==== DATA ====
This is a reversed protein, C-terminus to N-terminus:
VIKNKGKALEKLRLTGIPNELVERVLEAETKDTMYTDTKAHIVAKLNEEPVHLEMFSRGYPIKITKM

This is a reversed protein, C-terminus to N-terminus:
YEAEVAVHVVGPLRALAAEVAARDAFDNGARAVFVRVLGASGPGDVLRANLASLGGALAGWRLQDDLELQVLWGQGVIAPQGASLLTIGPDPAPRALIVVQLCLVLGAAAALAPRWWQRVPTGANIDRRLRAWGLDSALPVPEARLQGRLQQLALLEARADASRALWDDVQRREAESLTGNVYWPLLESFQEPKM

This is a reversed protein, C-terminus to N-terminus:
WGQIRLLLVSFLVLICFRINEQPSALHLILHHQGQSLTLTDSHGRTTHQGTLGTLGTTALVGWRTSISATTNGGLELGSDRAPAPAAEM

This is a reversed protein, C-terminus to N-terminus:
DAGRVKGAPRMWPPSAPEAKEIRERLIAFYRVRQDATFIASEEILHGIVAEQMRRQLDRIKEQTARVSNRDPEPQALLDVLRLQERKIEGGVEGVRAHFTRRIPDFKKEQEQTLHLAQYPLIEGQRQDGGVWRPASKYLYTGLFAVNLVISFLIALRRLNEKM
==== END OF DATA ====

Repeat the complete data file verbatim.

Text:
This is a reversed protein, C-terminus to N-terminus:
VIKNKGKALEKLRLTGIPNELVERVLEAETKDTMYTDTKAHIVAKLNEEPVHLEMFSRGYPIKITKM

This is a reversed protein, C-terminus to N-terminus:
YEAEVAVHVVGPLRALAAEVAARDAFDNGARAVFVRVLGASGPGDVLRANLASLGGALAGWRLQDDLELQVLWGQGVIAPQGASLLTIGPDPAPRALIVVQLCLVLGAAAALAPRWWQRVPTGANIDRRLRAWGLDSALPVPEARLQGRLQQLALLEARADASRALWDDVQRREAESLTGNVYWPLLESFQEPKM

This is a reversed protein, C-terminus to N-terminus:
WGQIRLLLVSFLVLICFRINEQPSALHLILHHQGQSLTLTDSHGRTTHQGTLGTLGTTALVGWRTSISATTNGGLELGSDRAPAPAAEM

This is a reversed protein, C-terminus to N-terminus:
DAGRVKGAPRMWPPSAPEAKEIRERLIAFYRVRQDATFIASEEILHGIVAEQMRRQLDRIKEQTARVSNRDPEPQALLDVLRLQERKIEGGVEGVRAHFTRRIPDFKKEQEQTLHLAQYPLIEGQRQDGGVWRPASKYLYTGLFAVNLVISFLIALRRLNEKM